Share This



More Computers & Math News

Friday, October 31, 2014

Featured Research

from universities, journals, and other organizations


Featured Videos

from AP, Reuters, AFP, and other news services

Samsung's Incredible Shrinking Smartphone Profits

Samsung's Incredible Shrinking Smartphone Profits

Reuters - Business Video Online (Oct. 30, 2014) The world's top mobile maker is under severe pressure, delivering a 60 percent drop in Q3 profit as its handset business struggles. Turning it around may not prove easy, says Reuters' Jon Gordon. Video provided by Reuters
Powered by NewsLook.com
Ban On Wearable Cameras In Movie Theaters Surprises No One

Ban On Wearable Cameras In Movie Theaters Surprises No One

Newsy (Oct. 30, 2014) The Motion Picture Association of America and the National Association of Theatre Owners now prohibit wearable cameras such as Google Glass. Video provided by Newsy
Powered by NewsLook.com
Microsoft Launches Fitness Band After Accidental Reveal

Microsoft Launches Fitness Band After Accidental Reveal

Newsy (Oct. 30, 2014) Microsoft accidentally revealed its upcoming fitness band on Wednesday, so the company went ahead and announced it. Video provided by Newsy
Powered by NewsLook.com
Mind-Controlled Prosthetic Arm Restores Amputee Dexterity

Mind-Controlled Prosthetic Arm Restores Amputee Dexterity

Reuters - Innovations Video Online (Oct. 29, 2014) A Swedish amputee who became the first person to ever receive a brain controlled prosthetic arm is able to manipulate and handle delicate objects with an unprecedented level of dexterity. The device is connected directly to his bone, nerves and muscles, giving him the ability to control it with his thoughts. Matthew Stock reports. Video provided by Reuters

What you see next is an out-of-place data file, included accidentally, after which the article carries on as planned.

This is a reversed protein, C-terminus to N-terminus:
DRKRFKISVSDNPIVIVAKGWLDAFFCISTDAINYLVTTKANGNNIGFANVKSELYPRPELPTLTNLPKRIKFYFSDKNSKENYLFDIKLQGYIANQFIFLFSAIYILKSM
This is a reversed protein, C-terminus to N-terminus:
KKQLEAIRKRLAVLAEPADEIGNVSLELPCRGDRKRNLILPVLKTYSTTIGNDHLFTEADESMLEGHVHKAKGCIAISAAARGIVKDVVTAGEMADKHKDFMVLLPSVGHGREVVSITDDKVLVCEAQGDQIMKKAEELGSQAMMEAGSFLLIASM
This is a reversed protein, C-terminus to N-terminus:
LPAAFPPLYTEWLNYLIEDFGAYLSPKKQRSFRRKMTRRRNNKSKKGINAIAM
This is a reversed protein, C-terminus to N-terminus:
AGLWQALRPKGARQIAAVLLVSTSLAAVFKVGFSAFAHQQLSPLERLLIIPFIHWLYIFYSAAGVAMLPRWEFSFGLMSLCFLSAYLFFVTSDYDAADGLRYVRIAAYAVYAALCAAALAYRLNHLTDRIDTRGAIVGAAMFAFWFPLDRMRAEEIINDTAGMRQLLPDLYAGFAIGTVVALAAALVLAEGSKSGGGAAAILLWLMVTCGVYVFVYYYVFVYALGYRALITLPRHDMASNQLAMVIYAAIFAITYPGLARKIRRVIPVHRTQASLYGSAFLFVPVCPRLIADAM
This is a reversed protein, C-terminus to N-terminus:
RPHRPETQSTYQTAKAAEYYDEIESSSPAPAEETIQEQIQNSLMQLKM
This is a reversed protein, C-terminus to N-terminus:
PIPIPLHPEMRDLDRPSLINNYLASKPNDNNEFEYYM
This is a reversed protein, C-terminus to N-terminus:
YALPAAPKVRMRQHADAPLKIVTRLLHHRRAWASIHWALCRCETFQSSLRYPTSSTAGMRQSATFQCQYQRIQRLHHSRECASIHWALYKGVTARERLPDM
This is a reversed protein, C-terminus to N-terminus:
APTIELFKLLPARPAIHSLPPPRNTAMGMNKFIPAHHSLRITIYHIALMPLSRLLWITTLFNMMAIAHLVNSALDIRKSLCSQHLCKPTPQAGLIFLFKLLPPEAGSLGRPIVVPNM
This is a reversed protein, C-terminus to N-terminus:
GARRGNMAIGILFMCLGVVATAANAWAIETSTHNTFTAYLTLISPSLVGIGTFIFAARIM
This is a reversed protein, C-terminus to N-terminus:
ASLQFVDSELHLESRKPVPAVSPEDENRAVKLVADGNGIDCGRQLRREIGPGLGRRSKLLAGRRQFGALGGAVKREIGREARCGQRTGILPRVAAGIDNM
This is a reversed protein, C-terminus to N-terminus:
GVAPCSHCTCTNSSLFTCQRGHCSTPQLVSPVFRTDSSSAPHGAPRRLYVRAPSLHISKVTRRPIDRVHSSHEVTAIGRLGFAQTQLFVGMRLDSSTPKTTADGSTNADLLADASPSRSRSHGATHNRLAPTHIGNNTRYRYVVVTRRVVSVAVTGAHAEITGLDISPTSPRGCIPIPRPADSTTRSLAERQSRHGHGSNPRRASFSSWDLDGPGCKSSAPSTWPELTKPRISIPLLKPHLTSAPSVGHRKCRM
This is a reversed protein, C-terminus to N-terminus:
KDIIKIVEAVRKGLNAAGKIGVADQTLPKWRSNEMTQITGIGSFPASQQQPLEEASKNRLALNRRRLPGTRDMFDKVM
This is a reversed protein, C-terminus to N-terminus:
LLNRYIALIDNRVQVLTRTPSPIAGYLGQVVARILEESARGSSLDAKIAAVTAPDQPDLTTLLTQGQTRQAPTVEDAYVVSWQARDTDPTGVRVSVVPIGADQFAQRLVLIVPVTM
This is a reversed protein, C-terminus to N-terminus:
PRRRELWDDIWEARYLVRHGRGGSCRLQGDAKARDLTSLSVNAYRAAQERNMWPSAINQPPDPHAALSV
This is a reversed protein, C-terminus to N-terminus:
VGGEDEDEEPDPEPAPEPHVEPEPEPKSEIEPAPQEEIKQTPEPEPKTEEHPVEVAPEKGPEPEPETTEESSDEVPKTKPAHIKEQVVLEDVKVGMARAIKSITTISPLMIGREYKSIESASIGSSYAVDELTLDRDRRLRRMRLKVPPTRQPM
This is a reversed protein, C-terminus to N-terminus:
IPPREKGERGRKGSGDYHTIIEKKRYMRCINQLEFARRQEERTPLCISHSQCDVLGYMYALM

Powered by NewsLook.com

Search ScienceDaily

Number of stories in archives: 140,361

Find with keyword(s):
Enter a keyword or phrase to search ScienceDaily for related topics and research stories.

Save/Print:
Share:

Breaking News:

Strange & Offbeat Stories


Space & Time

Matter & Energy

Computers & Math

In Other News

... from NewsDaily.com

Science News

Health News

Environment News

Technology News



Save/Print:
Share:

Free Subscriptions


Get the latest science news with ScienceDaily's free email newsletters, updated daily and weekly. Or view hourly updated newsfeeds in your RSS reader:

Get Social & Mobile


Keep up to date with the latest news from ScienceDaily via social networks and mobile apps:

Have Feedback?


Tell us what you think of ScienceDaily -- we welcome both positive and negative comments. Have any problems using the site? Questions?
Mobile: iPhone Android Web
Follow: Facebook Twitter Google+
Subscribe: RSS Feeds Email Newsletters
Latest Headlines Health & Medicine Mind & Brain Space & Time Matter & Energy Computers & Math Plants & Animals Earth & Climate Fossils & Ruins